Like Yoda, RRSPs may be seem old, but they are actually very powerful.
This post is not intended for those completely untrained in the ways of The Force. If you know very little about RRSPs or TFSAs or [gasp] “don’t get the attraction of Star Wars”, then you have those two features in common with my wife. You should go back and read about the basic anatomy of RRSPs and TFSAs. That will help you with your first problem – I am not sure what to do about your second more serious issue.
For the rest of us, Master Yoda will spend some time with us today helping to hone our RRSP Jedi Mind Tricks.
For those who don’t know [sigh] what Jedi mind tricks are, they are when a Jedi uses the power of his mind to command someone with a weaker mind, like a Stormtrooper or your in-laws. You can get some quick tips in this demo from Obi Wan Kenobi. We can also bend the power of RRSPs to better do our bidding. However, like anytime we use The Force, there is potential for good, but we must also be careful not to embark on a path to the Dark Side.
I was going to put all of the RRSP Jedi mind tricks into one post, but it was more than my human mind could take. So, we will focus on only one mind trick per post. I have also made an RRSP Jedi Mind Tricks Calculator as an ectopic mind for you to use to see the numbers in action and for you to be able to tailor them to your own situation.
Welcome young Jedi, clear your mind, feel The Force flow in everything around you.
RRSP Jedi Mind Trick #1 You don’t have enough money to contribute to both your RRSP and your TFSA. No problem. Let Master Yoda show you how to supercharge your retirement saving with your RRSP.
Let’s say you have a salary of $145K and make the max contribution of $26010/yr to your RRSP.
This results in a tax refund of ~$11.5K in Ontario.
- You invest $5500/yr of that in your TFSA and the left over ~$6K in a non-registered account with your overall diversified portfolio returning an average of 8%/yr (6% after inflation).
- After 25 years you would have a retirement income of about $87K/yr.
- But wait, even better, $17K of that is tax-free income from your TFSA which means a total after-tax income of 74K/yr!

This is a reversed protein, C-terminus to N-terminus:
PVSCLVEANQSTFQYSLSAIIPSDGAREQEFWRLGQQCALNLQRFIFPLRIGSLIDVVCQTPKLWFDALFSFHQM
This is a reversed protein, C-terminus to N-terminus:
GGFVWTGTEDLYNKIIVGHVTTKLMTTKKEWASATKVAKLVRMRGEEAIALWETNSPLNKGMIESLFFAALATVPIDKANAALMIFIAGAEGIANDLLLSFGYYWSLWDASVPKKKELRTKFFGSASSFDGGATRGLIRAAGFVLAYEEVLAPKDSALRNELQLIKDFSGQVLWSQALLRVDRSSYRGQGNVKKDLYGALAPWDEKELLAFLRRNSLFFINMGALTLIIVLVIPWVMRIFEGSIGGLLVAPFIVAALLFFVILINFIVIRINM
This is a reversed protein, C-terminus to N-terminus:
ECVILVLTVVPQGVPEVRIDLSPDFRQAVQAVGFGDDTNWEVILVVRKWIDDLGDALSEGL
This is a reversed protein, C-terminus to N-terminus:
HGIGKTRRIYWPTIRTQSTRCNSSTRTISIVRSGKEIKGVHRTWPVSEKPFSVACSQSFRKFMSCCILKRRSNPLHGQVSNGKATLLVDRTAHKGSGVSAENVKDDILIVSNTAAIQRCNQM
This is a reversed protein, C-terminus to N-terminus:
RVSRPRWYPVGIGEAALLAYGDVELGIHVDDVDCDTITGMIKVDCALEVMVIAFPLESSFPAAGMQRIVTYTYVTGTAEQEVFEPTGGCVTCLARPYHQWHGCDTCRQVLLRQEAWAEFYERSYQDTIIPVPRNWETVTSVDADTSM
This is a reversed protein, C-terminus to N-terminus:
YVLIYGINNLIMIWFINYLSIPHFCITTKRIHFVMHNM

When you were working, you were living on a gross income of about $119K or net income of $86K after tax. Your retirement income after tax would be about $74K. You could retire after 25 years of work with no change in your lifestyle. In fact, it would likely be better without the expenses required to work.
If you give in to the allure of the Dark Side and spend that $11.5K tax return each year instead of using it to supercharge your TFSA and other investments, then you would need to work another 8 years to be able to retire with same $74K/yr net income.
Is living on $86K instead of $98K now worth working eight years (33%) longer? Only you can answer that question really. I just want to make you sure you know the possibilities.
Many professionals will make much more income than in this example.
This sort of delayed gratification becomes much less of a sacrifice as you make more money since you have more discretionary spending money. Increasing your spending past a certain threshold brings diminishing returns on happiness and time.
From a strictly financial standpoint, using an RRSP actually disproportionately benefits those who earn more income since they have the highest marginal tax rate currently. For example, if your income is $246K/yr instead of $145K, your refund would be 14K/yr and you would have an after-tax retirement income of 78K/yr after 25yrs. You contributed the same amount to your RRSP, so that incremental increase in your retirement income is a supplement from the government. While saving for retirement, you would be living on an after tax income of $150K/yr or you could live on less and accelerate your retirement saving in your non-registered account even more to either retire earlier or have an even higher retirement income.